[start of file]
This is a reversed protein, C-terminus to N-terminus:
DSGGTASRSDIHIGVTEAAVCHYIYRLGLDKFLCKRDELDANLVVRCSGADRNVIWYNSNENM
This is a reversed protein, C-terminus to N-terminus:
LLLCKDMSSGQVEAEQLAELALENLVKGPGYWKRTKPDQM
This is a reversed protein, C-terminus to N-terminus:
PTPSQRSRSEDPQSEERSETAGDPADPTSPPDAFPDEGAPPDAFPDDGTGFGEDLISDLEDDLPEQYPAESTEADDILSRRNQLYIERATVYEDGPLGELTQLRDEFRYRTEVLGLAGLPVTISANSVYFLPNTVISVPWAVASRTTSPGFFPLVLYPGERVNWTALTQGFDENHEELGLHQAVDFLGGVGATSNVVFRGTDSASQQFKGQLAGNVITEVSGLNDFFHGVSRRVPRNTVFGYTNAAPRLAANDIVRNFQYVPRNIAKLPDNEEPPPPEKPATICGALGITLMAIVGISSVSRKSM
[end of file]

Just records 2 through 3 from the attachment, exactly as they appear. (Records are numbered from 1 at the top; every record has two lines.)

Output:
This is a reversed protein, C-terminus to N-terminus:
LLLCKDMSSGQVEAEQLAELALENLVKGPGYWKRTKPDQM
This is a reversed protein, C-terminus to N-terminus:
PTPSQRSRSEDPQSEERSETAGDPADPTSPPDAFPDEGAPPDAFPDDGTGFGEDLISDLEDDLPEQYPAESTEADDILSRRNQLYIERATVYEDGPLGELTQLRDEFRYRTEVLGLAGLPVTISANSVYFLPNTVISVPWAVASRTTSPGFFPLVLYPGERVNWTALTQGFDENHEELGLHQAVDFLGGVGATSNVVFRGTDSASQQFKGQLAGNVITEVSGLNDFFHGVSRRVPRNTVFGYTNAAPRLAANDIVRNFQYVPRNIAKLPDNEEPPPPEKPATICGALGITLMAIVGISSVSRKSM